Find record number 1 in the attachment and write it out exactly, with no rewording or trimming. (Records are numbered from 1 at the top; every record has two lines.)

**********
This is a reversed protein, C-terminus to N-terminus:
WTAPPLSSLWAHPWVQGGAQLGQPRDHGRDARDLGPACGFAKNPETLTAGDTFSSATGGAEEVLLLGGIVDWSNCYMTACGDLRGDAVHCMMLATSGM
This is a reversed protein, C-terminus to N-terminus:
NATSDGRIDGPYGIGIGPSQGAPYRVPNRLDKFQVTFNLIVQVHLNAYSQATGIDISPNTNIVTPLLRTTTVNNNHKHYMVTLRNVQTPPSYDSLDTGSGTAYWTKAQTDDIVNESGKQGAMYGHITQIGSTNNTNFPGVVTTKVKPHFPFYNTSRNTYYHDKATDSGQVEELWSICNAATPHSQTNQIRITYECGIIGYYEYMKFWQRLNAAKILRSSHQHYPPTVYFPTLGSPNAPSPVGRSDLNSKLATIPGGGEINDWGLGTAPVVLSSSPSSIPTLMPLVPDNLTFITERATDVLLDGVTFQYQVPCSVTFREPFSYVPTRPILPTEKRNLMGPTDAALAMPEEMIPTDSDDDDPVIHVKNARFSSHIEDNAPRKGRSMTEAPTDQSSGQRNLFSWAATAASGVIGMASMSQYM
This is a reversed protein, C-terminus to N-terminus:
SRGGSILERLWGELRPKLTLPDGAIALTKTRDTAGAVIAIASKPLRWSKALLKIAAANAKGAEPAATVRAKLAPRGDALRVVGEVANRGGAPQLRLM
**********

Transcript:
This is a reversed protein, C-terminus to N-terminus:
WTAPPLSSLWAHPWVQGGAQLGQPRDHGRDARDLGPACGFAKNPETLTAGDTFSSATGGAEEVLLLGGIVDWSNCYMTACGDLRGDAVHCMMLATSGM